October 12th   Leave a comment

The winds became more southerly overnight but there was heavy rain just after dark and during the early part of the night. Great conditions for a fall of migrants. Sure enough, at first light at Kilminning there were literally hundreds of redwings flying up from the trees and the ground, and there were flocks passing all morning, some still coming in from the sea. There were many blackbirds and song thrushes as well, with a few fieldfares, and lots of bramblings going over. But the real thrush highlight were the ring ouzels. I saw at least three this morning, starting off with a young female in the rowan at the entrance to Kilminning, by the go-kart sign. It helpfully was sitting in the middle of the road as I drove in before retreating to the rowan tree. It is full of berries and on the sheltered side of Kilminning – the wind has remained strong all day making it hard to locate birds, and making it hard for the birds to find sheltered spots. It was really instructive to see this bird – obviously a ring ouzel when I first saw it out in the open, and because it gave the pebbles struck together chacking call that is so distinctive – but then pretty much like a blackbird when it was less obviously on display in the middle of the rowan. It made me realise I could easily have overlooked a couple among the blackbirds yesterday. The moral is – on easterly stormy winds – double check every sooty billed blackbird for a first winter female ring ouzel. A much more obvious male joined the first bird a bit later, with a clear, large white breast band, and I saw a third bird, another obvious male on the golf course out at Craighead. I suspect there are a few ring ouzels feeding away in Crail gardens right now being overlooked as blackbirds.

How to spot a first winter female ring ouzel when it is doing its best to look like a blackbird and be overlooked

The Patch at Fife Ness had at least two yellow-browed warblers – two were calling at the same time from different areas, and I suspect there was a third there as well. There was a pied flycatcher – the first of the autumn – happily catching insects in the sycamore canopy in the more sheltered sycamores with the yellow-brows. I had a frustrating brief view of the tail end of a greyish bird with white tail tips disappearing into a bramble – probably a barred warbler – but just not quite good enough view to be sure. I couldn’t tempt it out with playback or refind it, but that means little with super skulking barred warblers. There was also a chiff-chaff and a female blackcap that I didn’t see yesterday suggesting that these were new in migrants – I found almost nothing in the Patch yesterday except redwings.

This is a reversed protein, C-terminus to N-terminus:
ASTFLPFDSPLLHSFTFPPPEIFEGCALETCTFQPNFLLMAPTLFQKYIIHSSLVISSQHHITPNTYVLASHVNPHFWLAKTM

Sea watching at Fife Ness was exciting – strong winds and gannets like albatrosses soaring by at close range, auks shooting by like cannon balls. The highlight was picking up thrushes and flocks of starling far out and watching them come in from the sea. There were a few red-throated divers, wigeon, common scoter and velvet scoter passing.

The rain has now set in for the rest of the day and probably through tomorrow. This will keep the current migrants here and may bring some more down, although I suspect we won’t be able to find them in such poor conditions until it clears up a bit.

Posted October 12, 2018 by wildcrail in Sightings

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